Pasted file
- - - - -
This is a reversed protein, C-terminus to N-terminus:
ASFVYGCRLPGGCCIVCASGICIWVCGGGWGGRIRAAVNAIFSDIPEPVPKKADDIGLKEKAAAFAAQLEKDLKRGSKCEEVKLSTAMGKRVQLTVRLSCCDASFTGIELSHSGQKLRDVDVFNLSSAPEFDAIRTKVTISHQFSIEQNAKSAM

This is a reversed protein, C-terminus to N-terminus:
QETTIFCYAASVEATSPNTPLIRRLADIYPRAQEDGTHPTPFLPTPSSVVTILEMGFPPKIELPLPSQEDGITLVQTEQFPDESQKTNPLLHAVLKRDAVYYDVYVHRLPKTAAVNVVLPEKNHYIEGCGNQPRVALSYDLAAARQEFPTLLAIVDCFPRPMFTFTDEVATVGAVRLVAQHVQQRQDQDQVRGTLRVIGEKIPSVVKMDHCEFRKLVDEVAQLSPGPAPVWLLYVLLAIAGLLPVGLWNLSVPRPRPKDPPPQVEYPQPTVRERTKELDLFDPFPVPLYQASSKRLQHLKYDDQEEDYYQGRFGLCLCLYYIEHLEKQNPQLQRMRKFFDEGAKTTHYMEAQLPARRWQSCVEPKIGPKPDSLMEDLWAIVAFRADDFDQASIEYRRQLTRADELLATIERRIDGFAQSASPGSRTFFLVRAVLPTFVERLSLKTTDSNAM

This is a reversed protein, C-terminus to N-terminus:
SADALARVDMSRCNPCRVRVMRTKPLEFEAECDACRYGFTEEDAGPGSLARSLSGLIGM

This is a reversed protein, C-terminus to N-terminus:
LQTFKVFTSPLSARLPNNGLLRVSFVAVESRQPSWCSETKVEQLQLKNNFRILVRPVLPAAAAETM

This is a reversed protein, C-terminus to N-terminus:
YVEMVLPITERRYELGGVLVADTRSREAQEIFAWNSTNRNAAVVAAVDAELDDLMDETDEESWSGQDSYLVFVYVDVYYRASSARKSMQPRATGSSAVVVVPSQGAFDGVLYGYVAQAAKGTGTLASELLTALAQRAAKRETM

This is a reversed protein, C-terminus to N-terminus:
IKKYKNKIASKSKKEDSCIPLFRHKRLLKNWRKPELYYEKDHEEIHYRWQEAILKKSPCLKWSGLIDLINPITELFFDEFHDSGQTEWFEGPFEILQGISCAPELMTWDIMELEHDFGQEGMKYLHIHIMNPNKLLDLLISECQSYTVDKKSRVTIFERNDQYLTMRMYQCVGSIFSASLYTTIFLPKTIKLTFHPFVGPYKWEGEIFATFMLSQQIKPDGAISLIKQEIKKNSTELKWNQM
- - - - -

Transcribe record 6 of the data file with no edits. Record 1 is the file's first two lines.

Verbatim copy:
This is a reversed protein, C-terminus to N-terminus:
IKKYKNKIASKSKKEDSCIPLFRHKRLLKNWRKPELYYEKDHEEIHYRWQEAILKKSPCLKWSGLIDLINPITELFFDEFHDSGQTEWFEGPFEILQGISCAPELMTWDIMELEHDFGQEGMKYLHIHIMNPNKLLDLLISECQSYTVDKKSRVTIFERNDQYLTMRMYQCVGSIFSASLYTTIFLPKTIKLTFHPFVGPYKWEGEIFATFMLSQQIKPDGAISLIKQEIKKNSTELKWNQM